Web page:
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HIV Rash

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What causes an HIV rash?

A rash is a raised or flat inflamed area of skin that typically results in reddened, itchy and/or painful skin patches. Rashes are a common occurrence for individuals with HIV. For HIV-positive people, a rash can be caused by many things, including--

  • A rash can be a symptom of an HIV infection
  • A rash can be a symptom of another infection or illness someone with HIV is trying to fight off
  • A rash can be a side effect of HIV medications
  • A rash may be a side effect of other medications being taken

Rashes as a sign of an acute HIV infection

Rashes are one of the most common symptoms of an acute (new) HIV infection, according to the National Institutes of Health (NIH). The acute stage of an HIV infection is the most contagious stage because the amount of the virus is highest at this point of infection. It is important to get tested for HIV if you suspect that a rash you have could be a sign of having contracted HIV. The sooner you get tested for HIV, the sooner you can know your status and avoid potentially spreading the virus to others.

Rashes as a symptom of other infections

Many illnesses and infections can cause a rash. Since HIV attacks immune cells, the body of an individual with HIV is especially susceptible to contracting other diseases and infections since the immune system is already weakened from trying to fend off the HIV virus. This helps to make it easy for other infections to wreak havoc on the body, many of which may have a rash as a symptom.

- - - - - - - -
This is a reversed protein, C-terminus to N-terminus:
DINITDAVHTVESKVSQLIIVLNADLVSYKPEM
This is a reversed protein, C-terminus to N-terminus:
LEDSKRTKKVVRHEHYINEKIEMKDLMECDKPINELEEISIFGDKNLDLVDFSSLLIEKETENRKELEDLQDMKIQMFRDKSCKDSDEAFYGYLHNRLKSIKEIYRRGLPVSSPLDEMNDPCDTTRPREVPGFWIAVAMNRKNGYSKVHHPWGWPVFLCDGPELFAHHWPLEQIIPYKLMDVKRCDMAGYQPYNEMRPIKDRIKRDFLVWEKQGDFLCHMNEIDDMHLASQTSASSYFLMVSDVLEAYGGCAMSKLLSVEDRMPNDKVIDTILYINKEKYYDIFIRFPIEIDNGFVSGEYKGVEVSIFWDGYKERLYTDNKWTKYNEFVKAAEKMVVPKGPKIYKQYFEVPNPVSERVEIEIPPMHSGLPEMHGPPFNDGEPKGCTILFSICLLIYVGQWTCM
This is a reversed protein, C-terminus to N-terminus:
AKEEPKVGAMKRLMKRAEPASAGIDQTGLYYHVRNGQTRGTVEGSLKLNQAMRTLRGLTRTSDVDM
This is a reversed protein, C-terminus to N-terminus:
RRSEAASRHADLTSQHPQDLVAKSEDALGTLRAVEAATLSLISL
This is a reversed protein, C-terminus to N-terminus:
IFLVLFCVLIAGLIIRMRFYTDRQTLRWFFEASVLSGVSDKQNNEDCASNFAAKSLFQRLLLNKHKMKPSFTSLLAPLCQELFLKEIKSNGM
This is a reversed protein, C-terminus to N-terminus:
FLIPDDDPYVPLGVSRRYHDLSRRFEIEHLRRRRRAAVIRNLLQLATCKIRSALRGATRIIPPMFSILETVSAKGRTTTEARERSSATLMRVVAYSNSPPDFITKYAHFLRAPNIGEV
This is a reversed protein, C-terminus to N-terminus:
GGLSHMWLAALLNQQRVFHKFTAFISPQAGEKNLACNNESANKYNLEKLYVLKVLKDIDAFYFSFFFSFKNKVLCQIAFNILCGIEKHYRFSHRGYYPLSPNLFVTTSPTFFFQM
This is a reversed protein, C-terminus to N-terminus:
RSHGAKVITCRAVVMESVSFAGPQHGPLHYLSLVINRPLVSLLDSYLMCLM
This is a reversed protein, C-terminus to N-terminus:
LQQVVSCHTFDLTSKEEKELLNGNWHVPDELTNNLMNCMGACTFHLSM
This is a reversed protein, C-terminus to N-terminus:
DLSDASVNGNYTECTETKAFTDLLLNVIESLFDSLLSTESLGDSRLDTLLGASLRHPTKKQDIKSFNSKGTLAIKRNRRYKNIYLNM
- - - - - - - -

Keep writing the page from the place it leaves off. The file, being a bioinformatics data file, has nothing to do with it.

Rashes as a result of medications, including HIV medication

Rashes are a common side effect to many medications. According to the NIH, HIV medicines in all HIV drug classes can cause a rash. Typically if a rash is occurring as a side effect of an HIV medication, your doctor may switch you to another medicine. Most rashes related to HIV medications will resolve themselves over time (frequently after several days or weeks) and are not severe, however, in rare instances, a rash can be a sign of a serious, and sometimes life- threatening condition called Stevens-Johnson syndrome or SJS.

SJS is a rare but life-threatening hypersensitivity reaction reported with use of some HIV medicines. Those taking HIV medicines need to know about this condition as it can cause death.

Symptoms of SJS include fever; pain or itching of the skin; swelling of the tongue and face; blisters that develop on the skin and mucous membranes, especially around the mouth, nose, and eyes; and a rash that starts quickly and may spread.

A severe hypersensitivity reaction can be life-threatening and requires immediate medical attention. SJS must be treated immediately, so seek medical attention immediately or call 911 if you think you are experience SJS.

HIV medications that have been associated with SJS or a hypersensitivity reaction include nevirapine (branded as: Viramune) and abacavir (branded as: Ziagen).